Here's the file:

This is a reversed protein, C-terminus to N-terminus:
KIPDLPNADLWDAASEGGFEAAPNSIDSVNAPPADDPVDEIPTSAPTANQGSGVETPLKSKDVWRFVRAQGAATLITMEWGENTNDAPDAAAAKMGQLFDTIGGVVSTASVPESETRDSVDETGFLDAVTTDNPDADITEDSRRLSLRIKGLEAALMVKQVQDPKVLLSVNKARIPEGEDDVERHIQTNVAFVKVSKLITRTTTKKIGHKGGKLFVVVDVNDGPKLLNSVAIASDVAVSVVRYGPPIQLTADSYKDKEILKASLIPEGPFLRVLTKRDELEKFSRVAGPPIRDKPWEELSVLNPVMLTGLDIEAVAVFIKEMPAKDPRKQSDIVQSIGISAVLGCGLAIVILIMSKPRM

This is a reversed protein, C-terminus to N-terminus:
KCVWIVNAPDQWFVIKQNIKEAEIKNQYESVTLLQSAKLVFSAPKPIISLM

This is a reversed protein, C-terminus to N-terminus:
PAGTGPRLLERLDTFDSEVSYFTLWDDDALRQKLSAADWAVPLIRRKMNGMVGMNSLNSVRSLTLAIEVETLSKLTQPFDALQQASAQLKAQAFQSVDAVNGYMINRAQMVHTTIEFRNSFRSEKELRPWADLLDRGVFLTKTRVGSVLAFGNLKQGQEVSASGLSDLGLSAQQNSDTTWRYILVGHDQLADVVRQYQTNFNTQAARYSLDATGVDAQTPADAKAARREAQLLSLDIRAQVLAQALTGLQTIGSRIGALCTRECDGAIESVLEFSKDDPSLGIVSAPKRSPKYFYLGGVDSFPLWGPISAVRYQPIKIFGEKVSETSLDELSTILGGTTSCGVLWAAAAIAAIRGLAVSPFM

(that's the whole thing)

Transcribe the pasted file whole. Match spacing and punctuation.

This is a reversed protein, C-terminus to N-terminus:
KIPDLPNADLWDAASEGGFEAAPNSIDSVNAPPADDPVDEIPTSAPTANQGSGVETPLKSKDVWRFVRAQGAATLITMEWGENTNDAPDAAAAKMGQLFDTIGGVVSTASVPESETRDSVDETGFLDAVTTDNPDADITEDSRRLSLRIKGLEAALMVKQVQDPKVLLSVNKARIPEGEDDVERHIQTNVAFVKVSKLITRTTTKKIGHKGGKLFVVVDVNDGPKLLNSVAIASDVAVSVVRYGPPIQLTADSYKDKEILKASLIPEGPFLRVLTKRDELEKFSRVAGPPIRDKPWEELSVLNPVMLTGLDIEAVAVFIKEMPAKDPRKQSDIVQSIGISAVLGCGLAIVILIMSKPRM

This is a reversed protein, C-terminus to N-terminus:
KCVWIVNAPDQWFVIKQNIKEAEIKNQYESVTLLQSAKLVFSAPKPIISLM

This is a reversed protein, C-terminus to N-terminus:
PAGTGPRLLERLDTFDSEVSYFTLWDDDALRQKLSAADWAVPLIRRKMNGMVGMNSLNSVRSLTLAIEVETLSKLTQPFDALQQASAQLKAQAFQSVDAVNGYMINRAQMVHTTIEFRNSFRSEKELRPWADLLDRGVFLTKTRVGSVLAFGNLKQGQEVSASGLSDLGLSAQQNSDTTWRYILVGHDQLADVVRQYQTNFNTQAARYSLDATGVDAQTPADAKAARREAQLLSLDIRAQVLAQALTGLQTIGSRIGALCTRECDGAIESVLEFSKDDPSLGIVSAPKRSPKYFYLGGVDSFPLWGPISAVRYQPIKIFGEKVSETSLDELSTILGGTTSCGVLWAAAAIAAIRGLAVSPFM